Trying to kick bad money habits? Instead of taking the negative approach of trying to eliminate a behavior, try to make a positive change by adopting a good money habit. Here are five money-saving tips to get you started:
Put purchases in perspective
Michelle Schroeder-Gardner, the creator of the Making Sense of Cents blog, asks herself before making a purchase how long she would have to work to pay for it.
"Thinking about a car, a house or even small purchases such as clothing this way can really make you debate how badly you need an item," she said.
Pay yourself first
Barry Choi of the Money We Have blog says getting into this habit is "incredibly easy if you simply set up automatic withdrawals and sync them with your pay cycle. This way, your money will go right into your savings account without you even noticing it's gone."
Brown-bag your lunch
When Grayson Bell of Debt Roundup was knee-deep in debt, he stopped eating out at work and started bringing lunch from home every day — something he still does now because it's become a habit. Bell calculated that he saved about $125 a month by brown-bagging his lunch, and he put that money toward his debt.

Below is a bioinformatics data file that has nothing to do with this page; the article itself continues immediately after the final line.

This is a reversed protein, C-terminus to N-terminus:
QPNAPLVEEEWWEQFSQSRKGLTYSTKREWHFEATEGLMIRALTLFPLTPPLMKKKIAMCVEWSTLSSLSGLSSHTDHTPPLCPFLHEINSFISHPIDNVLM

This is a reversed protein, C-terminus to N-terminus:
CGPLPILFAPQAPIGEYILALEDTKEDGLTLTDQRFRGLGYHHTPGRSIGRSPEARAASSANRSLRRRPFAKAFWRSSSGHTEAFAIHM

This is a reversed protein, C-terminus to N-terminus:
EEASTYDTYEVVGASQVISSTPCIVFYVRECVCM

Amanda Abella, the author of "Make Money Your Honey,' has never owned a car. "I learned at an early age how to get around walking or with public transit in a city, and it saves me a ton of money," she said. According to AAA, the annual cost of owning and operating a vehicle is $8,698. So walking rather than driving can save you thousands.
If walking to work isn't an option, you still can save money on transportation by carpooling. Esther Kim, who lives in the San Francisco Bay Area, joined a carpool with her work colleagues. With everyone pitching in for gas and parking, carpooling is cheaper than public transportation, Kim said.